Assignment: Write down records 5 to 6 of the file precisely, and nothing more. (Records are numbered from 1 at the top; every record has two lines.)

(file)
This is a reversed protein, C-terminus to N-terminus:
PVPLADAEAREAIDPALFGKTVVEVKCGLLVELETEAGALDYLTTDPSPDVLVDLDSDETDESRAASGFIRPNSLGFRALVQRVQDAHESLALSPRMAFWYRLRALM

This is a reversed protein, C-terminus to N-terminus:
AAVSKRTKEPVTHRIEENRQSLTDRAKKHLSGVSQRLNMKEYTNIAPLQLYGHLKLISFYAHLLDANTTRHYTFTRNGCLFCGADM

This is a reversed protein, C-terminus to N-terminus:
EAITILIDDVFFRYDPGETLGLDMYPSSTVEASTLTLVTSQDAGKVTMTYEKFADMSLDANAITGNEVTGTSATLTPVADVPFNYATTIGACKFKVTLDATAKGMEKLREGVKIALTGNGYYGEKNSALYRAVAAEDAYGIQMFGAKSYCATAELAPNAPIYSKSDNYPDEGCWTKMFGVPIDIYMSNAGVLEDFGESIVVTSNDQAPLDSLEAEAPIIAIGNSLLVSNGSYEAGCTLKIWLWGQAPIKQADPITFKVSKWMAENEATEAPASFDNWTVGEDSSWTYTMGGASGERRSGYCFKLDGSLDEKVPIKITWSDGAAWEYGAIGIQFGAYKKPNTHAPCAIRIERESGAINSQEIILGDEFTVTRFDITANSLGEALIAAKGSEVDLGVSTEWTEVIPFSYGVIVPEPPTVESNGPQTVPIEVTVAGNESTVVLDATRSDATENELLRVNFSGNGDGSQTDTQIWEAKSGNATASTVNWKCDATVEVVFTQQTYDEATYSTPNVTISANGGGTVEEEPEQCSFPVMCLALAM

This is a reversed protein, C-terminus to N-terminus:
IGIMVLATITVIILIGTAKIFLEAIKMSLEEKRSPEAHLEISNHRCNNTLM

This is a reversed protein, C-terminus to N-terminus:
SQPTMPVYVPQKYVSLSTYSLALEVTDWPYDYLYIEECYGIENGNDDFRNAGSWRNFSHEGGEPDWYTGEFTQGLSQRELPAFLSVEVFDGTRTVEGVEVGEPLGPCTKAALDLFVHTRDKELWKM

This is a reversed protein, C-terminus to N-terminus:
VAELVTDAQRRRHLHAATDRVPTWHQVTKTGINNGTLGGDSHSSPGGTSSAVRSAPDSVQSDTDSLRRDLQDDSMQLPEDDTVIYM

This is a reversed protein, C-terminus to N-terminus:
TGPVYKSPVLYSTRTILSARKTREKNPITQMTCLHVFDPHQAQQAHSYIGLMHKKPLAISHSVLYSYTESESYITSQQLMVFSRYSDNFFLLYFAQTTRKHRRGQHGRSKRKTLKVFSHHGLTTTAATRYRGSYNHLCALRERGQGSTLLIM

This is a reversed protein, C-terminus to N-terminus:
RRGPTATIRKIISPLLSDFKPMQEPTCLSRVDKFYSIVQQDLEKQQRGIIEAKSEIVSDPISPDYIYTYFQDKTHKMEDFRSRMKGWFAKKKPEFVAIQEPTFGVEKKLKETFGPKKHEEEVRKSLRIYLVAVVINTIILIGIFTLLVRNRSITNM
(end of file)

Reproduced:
This is a reversed protein, C-terminus to N-terminus:
SQPTMPVYVPQKYVSLSTYSLALEVTDWPYDYLYIEECYGIENGNDDFRNAGSWRNFSHEGGEPDWYTGEFTQGLSQRELPAFLSVEVFDGTRTVEGVEVGEPLGPCTKAALDLFVHTRDKELWKM

This is a reversed protein, C-terminus to N-terminus:
VAELVTDAQRRRHLHAATDRVPTWHQVTKTGINNGTLGGDSHSSPGGTSSAVRSAPDSVQSDTDSLRRDLQDDSMQLPEDDTVIYM